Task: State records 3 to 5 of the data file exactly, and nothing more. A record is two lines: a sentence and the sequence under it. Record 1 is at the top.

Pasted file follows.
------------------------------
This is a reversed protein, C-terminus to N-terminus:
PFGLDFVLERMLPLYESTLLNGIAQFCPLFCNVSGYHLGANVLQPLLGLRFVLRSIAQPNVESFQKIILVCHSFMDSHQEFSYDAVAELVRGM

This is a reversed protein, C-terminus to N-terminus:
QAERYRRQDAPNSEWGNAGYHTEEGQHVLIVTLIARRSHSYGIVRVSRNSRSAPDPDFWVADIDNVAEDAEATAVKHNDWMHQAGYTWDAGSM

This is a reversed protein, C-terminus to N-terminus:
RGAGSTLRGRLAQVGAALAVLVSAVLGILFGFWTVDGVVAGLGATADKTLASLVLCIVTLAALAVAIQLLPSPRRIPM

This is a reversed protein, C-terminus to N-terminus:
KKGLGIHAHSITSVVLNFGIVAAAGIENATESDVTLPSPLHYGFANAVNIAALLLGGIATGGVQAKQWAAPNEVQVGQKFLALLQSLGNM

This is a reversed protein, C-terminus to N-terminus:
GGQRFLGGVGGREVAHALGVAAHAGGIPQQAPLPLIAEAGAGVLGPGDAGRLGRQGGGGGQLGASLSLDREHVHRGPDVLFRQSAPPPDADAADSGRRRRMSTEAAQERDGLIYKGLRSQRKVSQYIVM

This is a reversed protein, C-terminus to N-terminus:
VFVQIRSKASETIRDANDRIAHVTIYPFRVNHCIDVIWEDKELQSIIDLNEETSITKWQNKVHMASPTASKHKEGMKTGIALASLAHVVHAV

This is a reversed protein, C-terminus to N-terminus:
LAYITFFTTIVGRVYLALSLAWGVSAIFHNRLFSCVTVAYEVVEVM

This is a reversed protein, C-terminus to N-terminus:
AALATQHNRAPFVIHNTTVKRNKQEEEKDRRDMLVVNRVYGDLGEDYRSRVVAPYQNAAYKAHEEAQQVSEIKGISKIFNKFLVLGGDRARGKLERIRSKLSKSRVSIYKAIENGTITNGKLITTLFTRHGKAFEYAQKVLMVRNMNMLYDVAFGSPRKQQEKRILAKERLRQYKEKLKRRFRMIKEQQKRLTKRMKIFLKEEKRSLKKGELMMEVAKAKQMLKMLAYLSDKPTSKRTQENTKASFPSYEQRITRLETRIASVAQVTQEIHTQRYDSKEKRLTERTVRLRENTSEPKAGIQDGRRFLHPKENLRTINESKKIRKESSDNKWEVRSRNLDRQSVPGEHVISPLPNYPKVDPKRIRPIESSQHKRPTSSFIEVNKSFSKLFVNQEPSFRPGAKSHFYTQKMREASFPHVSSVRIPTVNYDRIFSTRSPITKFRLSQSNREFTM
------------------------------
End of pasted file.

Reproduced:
This is a reversed protein, C-terminus to N-terminus:
RGAGSTLRGRLAQVGAALAVLVSAVLGILFGFWTVDGVVAGLGATADKTLASLVLCIVTLAALAVAIQLLPSPRRIPM

This is a reversed protein, C-terminus to N-terminus:
KKGLGIHAHSITSVVLNFGIVAAAGIENATESDVTLPSPLHYGFANAVNIAALLLGGIATGGVQAKQWAAPNEVQVGQKFLALLQSLGNM

This is a reversed protein, C-terminus to N-terminus:
GGQRFLGGVGGREVAHALGVAAHAGGIPQQAPLPLIAEAGAGVLGPGDAGRLGRQGGGGGQLGASLSLDREHVHRGPDVLFRQSAPPPDADAADSGRRRRMSTEAAQERDGLIYKGLRSQRKVSQYIVM